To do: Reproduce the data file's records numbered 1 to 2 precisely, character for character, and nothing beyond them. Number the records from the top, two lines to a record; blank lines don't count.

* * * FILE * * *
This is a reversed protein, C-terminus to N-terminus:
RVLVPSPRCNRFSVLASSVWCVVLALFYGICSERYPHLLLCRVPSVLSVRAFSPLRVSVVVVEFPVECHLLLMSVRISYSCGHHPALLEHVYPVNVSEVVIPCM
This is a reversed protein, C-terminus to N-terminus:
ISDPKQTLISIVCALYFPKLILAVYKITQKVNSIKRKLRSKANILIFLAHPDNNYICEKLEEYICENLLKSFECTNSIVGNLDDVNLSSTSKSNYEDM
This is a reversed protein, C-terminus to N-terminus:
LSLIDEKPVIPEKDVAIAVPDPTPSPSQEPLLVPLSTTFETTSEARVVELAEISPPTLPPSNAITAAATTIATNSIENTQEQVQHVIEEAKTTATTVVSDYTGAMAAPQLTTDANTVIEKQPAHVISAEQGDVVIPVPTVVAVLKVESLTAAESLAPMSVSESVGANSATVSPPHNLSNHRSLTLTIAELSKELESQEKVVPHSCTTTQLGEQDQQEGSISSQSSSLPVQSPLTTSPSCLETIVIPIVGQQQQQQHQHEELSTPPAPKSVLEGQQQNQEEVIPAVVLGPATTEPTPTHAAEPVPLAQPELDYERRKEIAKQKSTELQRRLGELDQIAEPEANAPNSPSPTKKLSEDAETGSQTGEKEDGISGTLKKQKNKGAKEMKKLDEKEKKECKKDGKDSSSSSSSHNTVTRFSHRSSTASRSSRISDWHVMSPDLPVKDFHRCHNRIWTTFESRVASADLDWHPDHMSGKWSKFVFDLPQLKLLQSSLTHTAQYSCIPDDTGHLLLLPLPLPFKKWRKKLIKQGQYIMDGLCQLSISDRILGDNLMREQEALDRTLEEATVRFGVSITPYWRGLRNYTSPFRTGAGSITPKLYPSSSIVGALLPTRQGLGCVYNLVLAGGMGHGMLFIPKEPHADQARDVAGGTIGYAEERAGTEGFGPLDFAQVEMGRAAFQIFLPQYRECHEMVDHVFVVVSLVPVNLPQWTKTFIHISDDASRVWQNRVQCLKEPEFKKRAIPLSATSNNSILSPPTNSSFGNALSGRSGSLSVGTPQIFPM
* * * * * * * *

This is a reversed protein, C-terminus to N-terminus:
RVLVPSPRCNRFSVLASSVWCVVLALFYGICSERYPHLLLCRVPSVLSVRAFSPLRVSVVVVEFPVECHLLLMSVRISYSCGHHPALLEHVYPVNVSEVVIPCM
This is a reversed protein, C-terminus to N-terminus:
ISDPKQTLISIVCALYFPKLILAVYKITQKVNSIKRKLRSKANILIFLAHPDNNYICEKLEEYICENLLKSFECTNSIVGNLDDVNLSSTSKSNYEDM